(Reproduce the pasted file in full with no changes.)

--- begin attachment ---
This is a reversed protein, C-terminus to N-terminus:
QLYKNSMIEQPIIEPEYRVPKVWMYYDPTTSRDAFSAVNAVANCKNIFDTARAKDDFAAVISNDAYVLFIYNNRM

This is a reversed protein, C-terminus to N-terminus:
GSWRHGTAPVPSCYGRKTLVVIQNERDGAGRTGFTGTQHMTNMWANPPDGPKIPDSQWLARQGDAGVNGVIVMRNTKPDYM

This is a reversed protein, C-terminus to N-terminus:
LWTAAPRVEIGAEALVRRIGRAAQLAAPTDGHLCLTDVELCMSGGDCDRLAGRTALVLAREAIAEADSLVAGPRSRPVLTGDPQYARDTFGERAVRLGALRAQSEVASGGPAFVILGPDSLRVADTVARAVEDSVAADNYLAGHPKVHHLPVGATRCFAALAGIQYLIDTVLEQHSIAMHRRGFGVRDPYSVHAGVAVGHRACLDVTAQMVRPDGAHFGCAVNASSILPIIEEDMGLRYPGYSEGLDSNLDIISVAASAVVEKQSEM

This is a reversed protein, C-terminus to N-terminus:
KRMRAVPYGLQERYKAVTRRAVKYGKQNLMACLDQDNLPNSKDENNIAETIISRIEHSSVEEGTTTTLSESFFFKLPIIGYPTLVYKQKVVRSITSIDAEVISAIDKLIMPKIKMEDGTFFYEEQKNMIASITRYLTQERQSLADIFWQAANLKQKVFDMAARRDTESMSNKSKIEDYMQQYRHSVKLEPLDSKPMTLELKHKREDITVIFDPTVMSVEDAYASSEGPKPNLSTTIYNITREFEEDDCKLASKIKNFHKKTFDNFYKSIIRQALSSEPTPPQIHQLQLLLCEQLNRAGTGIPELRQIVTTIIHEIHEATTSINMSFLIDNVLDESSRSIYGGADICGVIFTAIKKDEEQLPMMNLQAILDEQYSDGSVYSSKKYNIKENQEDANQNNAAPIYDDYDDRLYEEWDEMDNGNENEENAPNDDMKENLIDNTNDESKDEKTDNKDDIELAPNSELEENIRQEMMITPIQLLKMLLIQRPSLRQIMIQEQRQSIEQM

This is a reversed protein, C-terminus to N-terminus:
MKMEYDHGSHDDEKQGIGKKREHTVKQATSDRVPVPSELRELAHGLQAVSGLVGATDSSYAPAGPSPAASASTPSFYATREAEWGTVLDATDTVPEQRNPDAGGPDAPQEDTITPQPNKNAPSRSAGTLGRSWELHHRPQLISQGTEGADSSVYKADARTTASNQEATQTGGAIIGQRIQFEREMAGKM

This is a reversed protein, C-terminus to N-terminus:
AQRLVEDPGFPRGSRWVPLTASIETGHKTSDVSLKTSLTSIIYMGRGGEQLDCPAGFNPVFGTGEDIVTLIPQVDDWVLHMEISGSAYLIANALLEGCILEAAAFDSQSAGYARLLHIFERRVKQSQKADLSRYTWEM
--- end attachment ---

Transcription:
This is a reversed protein, C-terminus to N-terminus:
QLYKNSMIEQPIIEPEYRVPKVWMYYDPTTSRDAFSAVNAVANCKNIFDTARAKDDFAAVISNDAYVLFIYNNRM

This is a reversed protein, C-terminus to N-terminus:
GSWRHGTAPVPSCYGRKTLVVIQNERDGAGRTGFTGTQHMTNMWANPPDGPKIPDSQWLARQGDAGVNGVIVMRNTKPDYM

This is a reversed protein, C-terminus to N-terminus:
LWTAAPRVEIGAEALVRRIGRAAQLAAPTDGHLCLTDVELCMSGGDCDRLAGRTALVLAREAIAEADSLVAGPRSRPVLTGDPQYARDTFGERAVRLGALRAQSEVASGGPAFVILGPDSLRVADTVARAVEDSVAADNYLAGHPKVHHLPVGATRCFAALAGIQYLIDTVLEQHSIAMHRRGFGVRDPYSVHAGVAVGHRACLDVTAQMVRPDGAHFGCAVNASSILPIIEEDMGLRYPGYSEGLDSNLDIISVAASAVVEKQSEM

This is a reversed protein, C-terminus to N-terminus:
KRMRAVPYGLQERYKAVTRRAVKYGKQNLMACLDQDNLPNSKDENNIAETIISRIEHSSVEEGTTTTLSESFFFKLPIIGYPTLVYKQKVVRSITSIDAEVISAIDKLIMPKIKMEDGTFFYEEQKNMIASITRYLTQERQSLADIFWQAANLKQKVFDMAARRDTESMSNKSKIEDYMQQYRHSVKLEPLDSKPMTLELKHKREDITVIFDPTVMSVEDAYASSEGPKPNLSTTIYNITREFEEDDCKLASKIKNFHKKTFDNFYKSIIRQALSSEPTPPQIHQLQLLLCEQLNRAGTGIPELRQIVTTIIHEIHEATTSINMSFLIDNVLDESSRSIYGGADICGVIFTAIKKDEEQLPMMNLQAILDEQYSDGSVYSSKKYNIKENQEDANQNNAAPIYDDYDDRLYEEWDEMDNGNENEENAPNDDMKENLIDNTNDESKDEKTDNKDDIELAPNSELEENIRQEMMITPIQLLKMLLIQRPSLRQIMIQEQRQSIEQM

This is a reversed protein, C-terminus to N-terminus:
MKMEYDHGSHDDEKQGIGKKREHTVKQATSDRVPVPSELRELAHGLQAVSGLVGATDSSYAPAGPSPAASASTPSFYATREAEWGTVLDATDTVPEQRNPDAGGPDAPQEDTITPQPNKNAPSRSAGTLGRSWELHHRPQLISQGTEGADSSVYKADARTTASNQEATQTGGAIIGQRIQFEREMAGKM

This is a reversed protein, C-terminus to N-terminus:
AQRLVEDPGFPRGSRWVPLTASIETGHKTSDVSLKTSLTSIIYMGRGGEQLDCPAGFNPVFGTGEDIVTLIPQVDDWVLHMEISGSAYLIANALLEGCILEAAAFDSQSAGYARLLHIFERRVKQSQKADLSRYTWEM